A spirometer is a device which measures the amount of air that you can blow out. There are various spirometer devices made by different companies, but they all measure the same thing. They all have a mouthpiece that you use to blow into the device. A doctor or nurse may ask you to blow into a spirometer ('spirometry') if you have chest or lung symptoms. How is it done? You breathe in fully and then seal your lips around the mouthpiece of the spirometer. You then blow out as fast and as far as you can until your lungs are completely empty. This can take several seconds. You may also be asked to breathe in fully and then breathe out slowly as far as you can. A clip may be put onto your nose to make sure that no air escapes from your nose. The above routine may be done two or three times to check that the readings are much the same each time you blow into the machine. What does the spirometer measure? The most common measurements used are: * FEV1 - Forced Expiratory Volume in one second. This is the amount of air you can blow out within one second. With normal lungs and airways you can normally blow out most of the air from your lungs within one second. * FVC - Forced Vital Capacity. The total amount of air that you blow out in one breath. * FEV1 divided by FVC (FEV1/FVC). Of the total amount of air that you can blow out in one breath, this is the proportion that you can blow out in one second.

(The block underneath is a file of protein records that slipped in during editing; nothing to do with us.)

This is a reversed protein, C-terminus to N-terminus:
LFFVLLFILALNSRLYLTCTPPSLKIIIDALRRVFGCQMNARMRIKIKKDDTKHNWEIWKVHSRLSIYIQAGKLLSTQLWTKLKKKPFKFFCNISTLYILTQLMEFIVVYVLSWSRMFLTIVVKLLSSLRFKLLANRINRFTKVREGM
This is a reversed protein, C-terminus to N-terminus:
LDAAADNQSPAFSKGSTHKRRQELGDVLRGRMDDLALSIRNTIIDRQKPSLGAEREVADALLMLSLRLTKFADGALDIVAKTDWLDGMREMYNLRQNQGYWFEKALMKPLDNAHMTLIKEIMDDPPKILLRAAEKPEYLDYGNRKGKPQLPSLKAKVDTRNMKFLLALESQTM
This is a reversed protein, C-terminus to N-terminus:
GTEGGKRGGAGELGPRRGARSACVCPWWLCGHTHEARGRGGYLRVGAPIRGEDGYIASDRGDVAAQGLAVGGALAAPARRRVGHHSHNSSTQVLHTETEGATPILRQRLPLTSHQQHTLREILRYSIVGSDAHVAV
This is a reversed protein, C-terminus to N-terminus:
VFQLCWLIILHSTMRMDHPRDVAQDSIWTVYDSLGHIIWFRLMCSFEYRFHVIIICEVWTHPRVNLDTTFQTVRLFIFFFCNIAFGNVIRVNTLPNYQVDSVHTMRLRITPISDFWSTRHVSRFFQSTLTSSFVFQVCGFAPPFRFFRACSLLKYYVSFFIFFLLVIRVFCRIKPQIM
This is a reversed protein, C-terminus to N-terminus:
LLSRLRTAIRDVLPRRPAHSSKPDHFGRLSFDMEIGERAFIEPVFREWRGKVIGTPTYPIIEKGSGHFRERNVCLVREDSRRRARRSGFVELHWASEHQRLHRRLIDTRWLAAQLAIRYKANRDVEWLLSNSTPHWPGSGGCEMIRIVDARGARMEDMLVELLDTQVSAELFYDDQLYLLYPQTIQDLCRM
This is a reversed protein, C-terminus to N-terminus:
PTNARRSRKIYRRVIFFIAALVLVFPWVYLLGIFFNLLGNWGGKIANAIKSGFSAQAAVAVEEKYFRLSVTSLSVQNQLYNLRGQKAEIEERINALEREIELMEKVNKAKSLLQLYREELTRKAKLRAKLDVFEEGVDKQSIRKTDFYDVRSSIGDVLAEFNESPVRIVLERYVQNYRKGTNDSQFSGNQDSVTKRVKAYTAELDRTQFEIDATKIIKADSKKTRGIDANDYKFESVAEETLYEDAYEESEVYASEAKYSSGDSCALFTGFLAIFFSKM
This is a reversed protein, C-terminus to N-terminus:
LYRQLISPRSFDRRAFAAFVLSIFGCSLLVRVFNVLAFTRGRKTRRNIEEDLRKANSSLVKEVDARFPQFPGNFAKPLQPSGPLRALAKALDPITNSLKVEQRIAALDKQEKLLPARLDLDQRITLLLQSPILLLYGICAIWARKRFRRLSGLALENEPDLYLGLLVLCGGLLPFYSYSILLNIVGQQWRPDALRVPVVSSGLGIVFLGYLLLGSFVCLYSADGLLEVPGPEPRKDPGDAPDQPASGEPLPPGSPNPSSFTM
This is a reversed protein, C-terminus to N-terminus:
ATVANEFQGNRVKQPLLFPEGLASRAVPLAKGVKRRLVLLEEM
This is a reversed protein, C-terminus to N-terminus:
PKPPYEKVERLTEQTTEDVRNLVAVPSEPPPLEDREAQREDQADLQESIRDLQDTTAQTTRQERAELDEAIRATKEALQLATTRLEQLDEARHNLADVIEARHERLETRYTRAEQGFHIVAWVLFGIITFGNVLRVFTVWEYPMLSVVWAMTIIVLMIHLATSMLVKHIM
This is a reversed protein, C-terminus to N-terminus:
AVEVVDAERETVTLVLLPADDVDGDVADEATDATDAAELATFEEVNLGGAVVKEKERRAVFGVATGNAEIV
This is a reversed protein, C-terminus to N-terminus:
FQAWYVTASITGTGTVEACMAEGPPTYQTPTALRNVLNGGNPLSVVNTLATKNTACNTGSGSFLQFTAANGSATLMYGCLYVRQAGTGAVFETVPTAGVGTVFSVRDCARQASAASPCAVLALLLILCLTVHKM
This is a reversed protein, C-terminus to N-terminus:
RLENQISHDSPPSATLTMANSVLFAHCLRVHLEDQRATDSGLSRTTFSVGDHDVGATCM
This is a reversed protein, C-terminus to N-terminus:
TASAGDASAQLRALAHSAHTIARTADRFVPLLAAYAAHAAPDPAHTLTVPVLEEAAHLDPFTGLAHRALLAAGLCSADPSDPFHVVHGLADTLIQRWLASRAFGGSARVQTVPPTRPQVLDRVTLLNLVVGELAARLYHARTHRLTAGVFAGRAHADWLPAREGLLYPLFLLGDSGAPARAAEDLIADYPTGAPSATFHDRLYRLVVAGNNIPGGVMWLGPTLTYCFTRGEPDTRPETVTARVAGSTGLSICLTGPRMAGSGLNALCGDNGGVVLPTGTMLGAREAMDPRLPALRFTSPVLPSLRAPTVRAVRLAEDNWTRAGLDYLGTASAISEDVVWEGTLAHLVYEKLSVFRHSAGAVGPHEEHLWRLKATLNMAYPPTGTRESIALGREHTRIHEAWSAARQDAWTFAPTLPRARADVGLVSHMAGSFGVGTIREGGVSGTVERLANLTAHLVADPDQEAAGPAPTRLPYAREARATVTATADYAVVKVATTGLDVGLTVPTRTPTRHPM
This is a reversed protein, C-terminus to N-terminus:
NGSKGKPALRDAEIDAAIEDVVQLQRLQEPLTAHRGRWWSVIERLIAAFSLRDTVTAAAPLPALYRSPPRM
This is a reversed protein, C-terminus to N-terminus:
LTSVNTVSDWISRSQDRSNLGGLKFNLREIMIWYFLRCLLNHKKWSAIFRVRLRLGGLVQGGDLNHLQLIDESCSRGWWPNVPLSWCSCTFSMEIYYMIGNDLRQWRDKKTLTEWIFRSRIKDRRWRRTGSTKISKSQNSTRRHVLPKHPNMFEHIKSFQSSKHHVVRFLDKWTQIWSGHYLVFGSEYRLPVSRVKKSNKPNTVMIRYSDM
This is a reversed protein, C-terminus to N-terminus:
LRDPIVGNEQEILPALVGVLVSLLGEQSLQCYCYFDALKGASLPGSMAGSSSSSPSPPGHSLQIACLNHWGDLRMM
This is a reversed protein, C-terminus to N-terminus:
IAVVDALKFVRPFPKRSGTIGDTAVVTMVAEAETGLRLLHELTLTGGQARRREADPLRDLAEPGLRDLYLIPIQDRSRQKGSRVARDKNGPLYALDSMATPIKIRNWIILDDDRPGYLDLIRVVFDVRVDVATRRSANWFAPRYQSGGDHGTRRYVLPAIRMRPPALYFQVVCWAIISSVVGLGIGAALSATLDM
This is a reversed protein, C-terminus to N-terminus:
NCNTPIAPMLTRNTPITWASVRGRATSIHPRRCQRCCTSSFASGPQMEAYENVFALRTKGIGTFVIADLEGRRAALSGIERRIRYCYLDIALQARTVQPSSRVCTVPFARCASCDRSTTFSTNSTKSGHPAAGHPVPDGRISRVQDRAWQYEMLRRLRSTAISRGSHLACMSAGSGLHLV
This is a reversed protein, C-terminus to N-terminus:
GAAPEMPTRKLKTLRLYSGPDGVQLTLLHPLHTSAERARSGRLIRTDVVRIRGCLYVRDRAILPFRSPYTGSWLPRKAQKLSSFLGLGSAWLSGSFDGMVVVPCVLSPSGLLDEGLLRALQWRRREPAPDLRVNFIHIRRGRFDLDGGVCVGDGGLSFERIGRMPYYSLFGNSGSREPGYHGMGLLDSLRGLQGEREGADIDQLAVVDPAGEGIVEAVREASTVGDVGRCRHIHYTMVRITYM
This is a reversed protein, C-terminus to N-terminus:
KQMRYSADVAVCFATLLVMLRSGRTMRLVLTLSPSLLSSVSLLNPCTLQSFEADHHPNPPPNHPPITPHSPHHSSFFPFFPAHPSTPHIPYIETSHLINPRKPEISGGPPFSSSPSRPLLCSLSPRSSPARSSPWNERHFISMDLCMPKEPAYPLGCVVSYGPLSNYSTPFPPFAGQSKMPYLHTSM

Peak Flow

Peak flow is a measure of how fast you can blow air out of your lungs. In so doing, it measures how wide your airways in your lungs are. When you visit the surgery, your peak flow reading may be taken for two reasons:

  1. To find out if you have asthma.
  2. To assess the state of your asthma if you have had it for some time.

For people with asthma, this simple test shows how well their asthma is being controlled. Peak flow readings vary, according to sex, age and height. In addition, they vary throughout the day. The morning reading is often lower than that of the evening. It is the difference between these two readings that is important for the doctor to see in assessing how well your asthma is controlled.

Blood Pressure

It is important that you attend your GP surgery at least once every 5 years to have your blood pressure checked, although an annual check up is preferable. If your blood pressure is found to be higher than the recommended level (140/90) then your GP may ask you to make some lifestyle changes that will help to reduce your blood pressure. They may also start you on some medicines to help control your blood pressure. If your blood pressure is very difficult to control your GP may suggest referral to the high blood pressure clinic (the hypertension clinic) but it is important to remember that most people with high blood pressure can be managed effectively by their GP.

Near Patient testing